Concert Watch with L. Michael Gipson: Erro, Raheem and more

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    GipsonConcert Watch: April Sampe, Raheem DeVaughn, Erro, and The Revelations

    GipsonConcert Watch: April Sampe, Raheem DeVaughn, Erro, and The Revelations

    January proved to be an amazingly rich month of top-notch concerts. Living in Washington, D.C. has its perks for music lovers, with indie and soul artists regularly pushing through at the Black Cat, the Birchmere, Bohemian Caverns, the 9:30 Club and the legendary Blues Alley. Since, for the artists we love, live music is more of a boon than CD sales, we plan to try to devote monthly ink to concerts worthy of your time and chips.

    Starting off the month was soul singer April Sampe who served up a sample platter of hot buttered soul with spicy jazz poppers to belly-warming effect. Fans may know April by a rather underwhelming debut project, Simple Things. But with a new, sonically improved sophomore project in the works, boasting crowd pleasing jams like "Eleven O'Clock," Ms. Sampe is bringing the nightclub act back with humor, panache and a healthy set of chops. While her set was liberally peppered with songs by Jill Scott, Erykah Badu, and Sampe's doppelganger, Ledisi, it was Sampe's original material and re-imagined jazz covers like "My Favorite Things" that carried the day with audiences' delighted to have braved the cold for this sumptuous treat. In the future, we're look forward to more April sans the soul sisters of yore: Trust the material, girl, you've got the goods.

    Raheem_DeVaughn_Love_Behind_the_Music_Album.jpgI've often joked that Raheem DeVaughn is the hardest working man in show biz (though Jesse Boykins III may steal that mantle yet). In DC, DeVaughn is known for performing at the opening of an envelope, though admittedly with the gusto of an arena star. Sometimes, DeVaughn is a welcome sight, like when he opened for Jill Scott at Constitution Hall and literally scaled the rafters, hollerin' during performance. Other times, like say when he's pinch-hitting for a no-show D'Angelo at the "Dreams of My Father" American Scholars' Inaugural Ball, not so much. Watching a band yawn from the sidelines while a tuxedoed DeVaughn belts "Customer" to a DAT is only topped by realizing an hour later that your favorite dreamy-eyed soul recluse has no plans on showing up to an exclusive $500 ticket gala. Thank God I attended for free.

    As usual, Eric Roberson rides to a music fan's rescue, but this time galloping with an amazing posse of talent in the form of The Revelations featuring Tré Williams -- though the shady DC audience didn't always appreciate how hard Southern boyz Rell (yes, formerly of Rockafella Records) and Tré Williams (yes, formerly of Nas's Ill Will Records) were busting a sweat trying to impress them with vocal prowess for days. Grit and gravel played nicely against a blaring brass section, particularly on uptempo jams like "Stay Free." Once the Revelations band understands the benefit of joining Rell on backgrounds, to help their lone little man out, theirs will be the show to beat.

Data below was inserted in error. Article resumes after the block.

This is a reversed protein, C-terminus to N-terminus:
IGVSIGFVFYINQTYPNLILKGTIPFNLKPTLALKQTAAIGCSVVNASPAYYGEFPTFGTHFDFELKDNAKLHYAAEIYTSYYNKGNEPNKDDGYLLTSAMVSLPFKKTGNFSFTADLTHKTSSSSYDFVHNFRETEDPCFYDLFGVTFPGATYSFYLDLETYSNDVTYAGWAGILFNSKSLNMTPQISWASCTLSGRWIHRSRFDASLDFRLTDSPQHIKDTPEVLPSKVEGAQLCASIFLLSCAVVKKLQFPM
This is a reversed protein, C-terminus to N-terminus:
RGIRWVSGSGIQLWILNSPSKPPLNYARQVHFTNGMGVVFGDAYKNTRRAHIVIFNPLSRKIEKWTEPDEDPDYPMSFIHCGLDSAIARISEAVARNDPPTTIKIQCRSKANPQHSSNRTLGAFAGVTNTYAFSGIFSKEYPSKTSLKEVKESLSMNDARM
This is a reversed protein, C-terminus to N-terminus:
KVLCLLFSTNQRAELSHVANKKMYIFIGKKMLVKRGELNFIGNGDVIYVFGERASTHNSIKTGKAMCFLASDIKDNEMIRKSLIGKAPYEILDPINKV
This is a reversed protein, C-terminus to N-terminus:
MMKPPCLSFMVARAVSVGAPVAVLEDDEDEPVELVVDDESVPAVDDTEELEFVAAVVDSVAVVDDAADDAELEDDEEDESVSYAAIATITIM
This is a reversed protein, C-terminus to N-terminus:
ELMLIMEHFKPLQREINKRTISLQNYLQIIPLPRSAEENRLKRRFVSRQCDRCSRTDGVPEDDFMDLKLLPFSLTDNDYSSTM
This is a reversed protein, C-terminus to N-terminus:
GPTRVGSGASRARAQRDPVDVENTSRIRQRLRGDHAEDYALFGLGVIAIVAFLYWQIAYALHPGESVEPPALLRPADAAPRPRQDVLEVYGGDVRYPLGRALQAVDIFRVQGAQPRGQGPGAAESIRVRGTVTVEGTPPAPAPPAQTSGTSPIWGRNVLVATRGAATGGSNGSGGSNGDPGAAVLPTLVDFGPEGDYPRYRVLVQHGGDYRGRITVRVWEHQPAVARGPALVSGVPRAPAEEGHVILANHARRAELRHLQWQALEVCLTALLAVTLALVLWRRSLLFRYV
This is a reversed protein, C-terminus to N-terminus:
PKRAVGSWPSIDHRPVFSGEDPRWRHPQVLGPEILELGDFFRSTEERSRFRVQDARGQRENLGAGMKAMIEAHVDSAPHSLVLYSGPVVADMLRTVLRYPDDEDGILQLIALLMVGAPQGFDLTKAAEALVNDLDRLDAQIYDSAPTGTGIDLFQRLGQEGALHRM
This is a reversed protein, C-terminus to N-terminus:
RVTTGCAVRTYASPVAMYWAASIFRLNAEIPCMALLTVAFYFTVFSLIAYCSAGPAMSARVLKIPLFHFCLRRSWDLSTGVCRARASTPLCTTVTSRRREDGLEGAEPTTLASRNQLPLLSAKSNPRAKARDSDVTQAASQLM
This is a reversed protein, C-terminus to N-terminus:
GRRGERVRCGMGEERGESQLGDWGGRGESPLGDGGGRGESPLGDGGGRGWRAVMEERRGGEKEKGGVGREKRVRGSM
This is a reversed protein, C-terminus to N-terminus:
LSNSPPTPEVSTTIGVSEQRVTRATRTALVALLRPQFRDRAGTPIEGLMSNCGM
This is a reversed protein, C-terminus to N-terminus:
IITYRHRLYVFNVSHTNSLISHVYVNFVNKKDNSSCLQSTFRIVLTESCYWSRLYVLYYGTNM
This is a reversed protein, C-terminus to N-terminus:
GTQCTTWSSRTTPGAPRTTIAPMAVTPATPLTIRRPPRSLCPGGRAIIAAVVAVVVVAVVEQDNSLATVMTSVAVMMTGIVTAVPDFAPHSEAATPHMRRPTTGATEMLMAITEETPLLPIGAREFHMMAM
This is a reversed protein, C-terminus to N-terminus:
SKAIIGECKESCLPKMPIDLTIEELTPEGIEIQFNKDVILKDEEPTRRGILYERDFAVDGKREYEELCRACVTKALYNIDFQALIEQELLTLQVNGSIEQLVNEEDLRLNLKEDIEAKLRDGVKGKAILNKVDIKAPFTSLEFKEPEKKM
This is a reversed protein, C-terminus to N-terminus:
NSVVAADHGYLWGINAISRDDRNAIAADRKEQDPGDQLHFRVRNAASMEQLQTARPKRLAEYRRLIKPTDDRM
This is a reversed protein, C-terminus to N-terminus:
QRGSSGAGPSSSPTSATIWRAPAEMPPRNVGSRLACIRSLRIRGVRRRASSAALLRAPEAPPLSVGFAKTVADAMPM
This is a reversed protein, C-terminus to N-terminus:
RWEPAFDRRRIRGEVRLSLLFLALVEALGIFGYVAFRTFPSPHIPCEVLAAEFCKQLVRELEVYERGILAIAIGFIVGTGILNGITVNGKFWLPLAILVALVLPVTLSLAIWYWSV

EricRoberson-Left.jpgIn the meantime, Eric Roberson, an admitted favorite of mine and the city's, still proved to be the show to beat in all of indie soul. I don't know if this brother does a special show just for DC since he comes two or three times a year for crowds of 300-500 fans; all I know is regardless if the set list is the same, Roberson's approach to material is never, ever the same. This time, favorites from all five albums ("ha, ha" for those of you who missed the Vault 1.0) were given a rock and funk treatment that had the crowd hoarse from screaming and aching from dancing. All that Howard U. theater training was also put to good use as Eric played Obama locked out of the White House for a killer rendition of "Only For You" from Left. Roberson fans were delighted to hear the brother is six weeks shy of finishing his sixth album; expect it to be released around June. Those who check out Eric on tour may get a sample of that tasty new song he's trying out with the band for the next project. Oh, yeah, and whatever Erro is paying his M.D. and guitarist, Franklin Bridge's Curt Chambers, it's not enough-it could never be.

    Other notable performances of the month, included: Andre Alexander at Bohemian Caverns, who graciously didn't kill me for my review of the mildly recommended Andre's World.  Also at the Caverns was Tortured Soul, whose forthcoming album, Did You Miss Me, is a bonafide keeper in 2009; we can't ever have too much Christian Ulrich (formerly of Cooly's Hot Box), if you ask this fan.

    Next Up: Lalah Hathaway, Rahsaan Patterson and Noel Gourdin for Lalah's annual Valentine's Day show at DAR Constitution Hall and the Labelle reunion tour, coming to Constitution Hall fresh off a show for the ages at the Apollo Theater in New York. If you wanna feel the magic with me check your local listings and artists' websites to see who's coming your way. Be there. 

    By L. Michael Gipson